As for his preparations of war, he made them so secretly, that the Portuguese had neither any news, nor even the least suspicion of them. Five thousand soldiers, trained up in wars, and well-experienced in naval fights, were chosen out for this glorious expedition; and five hundred of them, called Orabalons, were the flower of the whole nobility, and accordingly wore bracelets of gold, as a distinguishing mark of their high extraction. There was besides a great number of Janisaries newly arrived at the court of Achen, who served as volunteers, and were eager of shewing their courage against the Christians. The fleet consisted of sixty great ships, all well equipped and manned, without reckoning the barks, the frigates, and the fire-ships. It was commanded by the Saracen, Bajaja Soora, a great man of war, and so famous for his exploits in arms, that his prince had honoured him with the title of King of Pedir, in reward for his taking Malacca even before he had besieged the town.

There was no other intelligence of this at Malacca, but what the army of Achen brought itself. They came before the place, and entered the port on the 9th of October, in the year 1547, about two o’clock in the morning, resolved to assault it while they were favoured by the darkness. They began by a discharge of their artillery, and sending in their fire-ships against the Portuguese vessels. After which the most daring of them landed, ran without any order against that part of the wall which they believed weakest, filled up part of the ditch, and mounted the ladders with a furious assault. They found more resistance than they expected: the garrison, and the inhabitants, whom the shouts and artillery of the barbarians had at first affrighted, recovering courage through the imminence of danger, and the necessity of conquering or dying, ran upon the rampart, and vigorously repulsed the assailants; overthrowing their ladders, or tumbling their enemies headlong from them, insomuch that not a man of them entered the town, and great numbers of them lay dead or dying in the ditch.

Soora comforted himself for the ill success of his assault, by the execution which his fire-ships and cannon had done. All the vessels within the port were either burnt or disabled. And the rain which immediately fell, served not so much to extinguish the flames, as the violent wind which then arose contributed to kindle them. Those of Achen, proud of that action, appeared next morning on their decks, letting fly their pompous streamers, and shouting, as if already they were victorious. But their insolence was soon checked; the cannon from the fortress forced them to retire as far off as the isle of Upe. In the mean time, seven poor fishermen, who had been out all night about their employment, and were now returning to the town, fell into an ambuscade of the Infidels, were taken, and brought before the general. After he had cut off their ears and noses, he sent them back with a letter, directed to Don Francisco de Melo, governor of Malacca, of which these were the contents:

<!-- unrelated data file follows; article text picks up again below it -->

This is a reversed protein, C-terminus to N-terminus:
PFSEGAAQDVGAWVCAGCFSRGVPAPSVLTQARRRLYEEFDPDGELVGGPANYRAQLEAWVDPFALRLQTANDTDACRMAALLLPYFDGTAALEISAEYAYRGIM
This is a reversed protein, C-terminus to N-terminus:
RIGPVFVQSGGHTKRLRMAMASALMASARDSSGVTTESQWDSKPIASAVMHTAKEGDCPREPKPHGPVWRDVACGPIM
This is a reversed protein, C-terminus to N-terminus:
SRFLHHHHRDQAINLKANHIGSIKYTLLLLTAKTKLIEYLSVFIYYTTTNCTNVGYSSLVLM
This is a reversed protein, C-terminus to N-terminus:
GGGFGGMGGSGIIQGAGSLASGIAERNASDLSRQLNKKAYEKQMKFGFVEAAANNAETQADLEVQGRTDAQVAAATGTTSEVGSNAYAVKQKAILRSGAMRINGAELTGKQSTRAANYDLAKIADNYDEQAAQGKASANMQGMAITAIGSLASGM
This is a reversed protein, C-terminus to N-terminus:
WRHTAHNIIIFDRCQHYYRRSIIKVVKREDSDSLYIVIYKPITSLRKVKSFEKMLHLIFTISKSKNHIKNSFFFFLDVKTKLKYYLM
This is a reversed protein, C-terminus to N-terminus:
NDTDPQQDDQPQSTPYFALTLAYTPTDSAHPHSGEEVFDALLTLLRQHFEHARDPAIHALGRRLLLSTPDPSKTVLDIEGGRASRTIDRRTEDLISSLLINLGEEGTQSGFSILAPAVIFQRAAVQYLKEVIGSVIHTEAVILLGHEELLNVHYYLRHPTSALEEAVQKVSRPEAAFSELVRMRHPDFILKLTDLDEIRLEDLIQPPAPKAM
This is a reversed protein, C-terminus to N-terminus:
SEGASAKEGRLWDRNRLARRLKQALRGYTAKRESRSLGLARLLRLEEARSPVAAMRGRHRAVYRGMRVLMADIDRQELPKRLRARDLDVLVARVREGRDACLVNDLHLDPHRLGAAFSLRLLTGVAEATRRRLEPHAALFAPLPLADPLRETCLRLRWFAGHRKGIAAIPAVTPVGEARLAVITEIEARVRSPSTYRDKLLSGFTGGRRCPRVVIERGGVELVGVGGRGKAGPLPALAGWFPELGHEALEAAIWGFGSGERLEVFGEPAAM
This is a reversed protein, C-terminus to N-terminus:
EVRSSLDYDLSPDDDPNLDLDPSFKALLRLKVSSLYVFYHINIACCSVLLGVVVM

“I Bajaja Soora, who have the honour to carry in vessels of gold the rice of the Great Souldan, Alaradin, king of Achen, and the territories washed by the one and the other sea, advertise thee to write word to thy king, that, in despite of him, I am casting terror into his fortress by my fierce roaring, and that I shall here abide as long as I shall please. I call to witness of what I declare, not only the earth, and all nations which inhabit it, but all the elements, even to the heaven of the moon; and pronounce with these words of my mouth, that thy king is a man of no reputation nor courage; that his standards, now trampled under foot, shall never be lifted up again without his permission who has conquered him; that, by the victory already by us obtained, my king has under his royal foot the head of thine; that from this day forward he is his subject and his slave; and, to the end, that thou thyself mayest confess this truth, I defy thee to mortal battle, here on the place of my abode, if thou feelest in thyself sufficient courage to oppose me.”

Though the letter of Soora was in itself ridiculous, and full of fustian bravadoes, according to the style of the barbarians, yet it put the governor and officers of the fortress to a shrewd demur; for how should they accept the challenge without ships to fight him, and how could they refuse it with their honour? A council of war was summoned to deliberate on this weighty and nice affair, when Father Xavier came amongst them. He had been saying mass at the church of our Lady Del Monte; so called, from its being built on a mountain near the city, and dedicated to the blessed Virgin. Don Francisco, who had sent for him to consult him in this troublesome business, gave him the general of Achen’s letter to peruse, and demanded his advice what was to be done on this occasion.

The saint, who knew the king of Achen’s business was not only to drive the Portuguese out of Malacca, but also, and that principally, to extirpate Christianity out of all the East; having read the letter, lifted up his eyes to heaven, and answered without the least pause, that the affront was too great to be endured; that the honour of the Christian religion was more concerned in it than that of the crown of Portugal: If this injury should be dissembled, to what audaciousness would the enemy arise, and what would not the other Mahometan princes attempt after this example? In conclusion, that the challenge ought to be accepted, that the infidels might see the King of Heaven was more powerful than their king Alaradin.